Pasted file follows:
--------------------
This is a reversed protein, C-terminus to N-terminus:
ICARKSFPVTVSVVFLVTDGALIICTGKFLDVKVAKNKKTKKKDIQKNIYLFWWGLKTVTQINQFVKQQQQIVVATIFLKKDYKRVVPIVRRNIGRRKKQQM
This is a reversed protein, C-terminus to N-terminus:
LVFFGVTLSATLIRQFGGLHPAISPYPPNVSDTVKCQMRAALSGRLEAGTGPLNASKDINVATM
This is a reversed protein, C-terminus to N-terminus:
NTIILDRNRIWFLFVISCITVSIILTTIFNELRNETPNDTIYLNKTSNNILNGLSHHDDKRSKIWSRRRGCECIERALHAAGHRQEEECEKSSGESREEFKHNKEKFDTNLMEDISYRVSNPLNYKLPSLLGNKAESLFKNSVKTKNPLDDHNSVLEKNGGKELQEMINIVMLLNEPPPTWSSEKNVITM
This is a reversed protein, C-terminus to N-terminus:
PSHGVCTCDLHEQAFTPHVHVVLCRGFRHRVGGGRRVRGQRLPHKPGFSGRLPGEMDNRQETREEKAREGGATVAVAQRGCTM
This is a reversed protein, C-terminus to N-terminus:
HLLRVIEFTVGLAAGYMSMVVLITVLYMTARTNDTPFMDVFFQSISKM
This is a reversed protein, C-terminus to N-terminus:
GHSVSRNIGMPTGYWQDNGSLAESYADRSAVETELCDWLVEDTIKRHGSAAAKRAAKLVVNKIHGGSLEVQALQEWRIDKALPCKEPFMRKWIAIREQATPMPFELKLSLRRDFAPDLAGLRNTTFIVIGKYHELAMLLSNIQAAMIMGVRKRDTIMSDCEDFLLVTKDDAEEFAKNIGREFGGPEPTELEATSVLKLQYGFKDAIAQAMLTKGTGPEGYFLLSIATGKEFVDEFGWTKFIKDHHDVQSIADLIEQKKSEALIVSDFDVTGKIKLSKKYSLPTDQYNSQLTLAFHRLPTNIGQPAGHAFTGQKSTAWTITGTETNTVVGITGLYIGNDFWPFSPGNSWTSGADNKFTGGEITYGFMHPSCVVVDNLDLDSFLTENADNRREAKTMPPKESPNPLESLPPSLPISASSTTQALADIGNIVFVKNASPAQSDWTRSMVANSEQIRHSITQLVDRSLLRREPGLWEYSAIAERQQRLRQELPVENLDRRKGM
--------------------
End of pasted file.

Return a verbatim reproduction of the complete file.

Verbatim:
This is a reversed protein, C-terminus to N-terminus:
ICARKSFPVTVSVVFLVTDGALIICTGKFLDVKVAKNKKTKKKDIQKNIYLFWWGLKTVTQINQFVKQQQQIVVATIFLKKDYKRVVPIVRRNIGRRKKQQM
This is a reversed protein, C-terminus to N-terminus:
LVFFGVTLSATLIRQFGGLHPAISPYPPNVSDTVKCQMRAALSGRLEAGTGPLNASKDINVATM
This is a reversed protein, C-terminus to N-terminus:
NTIILDRNRIWFLFVISCITVSIILTTIFNELRNETPNDTIYLNKTSNNILNGLSHHDDKRSKIWSRRRGCECIERALHAAGHRQEEECEKSSGESREEFKHNKEKFDTNLMEDISYRVSNPLNYKLPSLLGNKAESLFKNSVKTKNPLDDHNSVLEKNGGKELQEMINIVMLLNEPPPTWSSEKNVITM
This is a reversed protein, C-terminus to N-terminus:
PSHGVCTCDLHEQAFTPHVHVVLCRGFRHRVGGGRRVRGQRLPHKPGFSGRLPGEMDNRQETREEKAREGGATVAVAQRGCTM
This is a reversed protein, C-terminus to N-terminus:
HLLRVIEFTVGLAAGYMSMVVLITVLYMTARTNDTPFMDVFFQSISKM
This is a reversed protein, C-terminus to N-terminus:
GHSVSRNIGMPTGYWQDNGSLAESYADRSAVETELCDWLVEDTIKRHGSAAAKRAAKLVVNKIHGGSLEVQALQEWRIDKALPCKEPFMRKWIAIREQATPMPFELKLSLRRDFAPDLAGLRNTTFIVIGKYHELAMLLSNIQAAMIMGVRKRDTIMSDCEDFLLVTKDDAEEFAKNIGREFGGPEPTELEATSVLKLQYGFKDAIAQAMLTKGTGPEGYFLLSIATGKEFVDEFGWTKFIKDHHDVQSIADLIEQKKSEALIVSDFDVTGKIKLSKKYSLPTDQYNSQLTLAFHRLPTNIGQPAGHAFTGQKSTAWTITGTETNTVVGITGLYIGNDFWPFSPGNSWTSGADNKFTGGEITYGFMHPSCVVVDNLDLDSFLTENADNRREAKTMPPKESPNPLESLPPSLPISASSTTQALADIGNIVFVKNASPAQSDWTRSMVANSEQIRHSITQLVDRSLLRREPGLWEYSAIAERQQRLRQELPVENLDRRKGM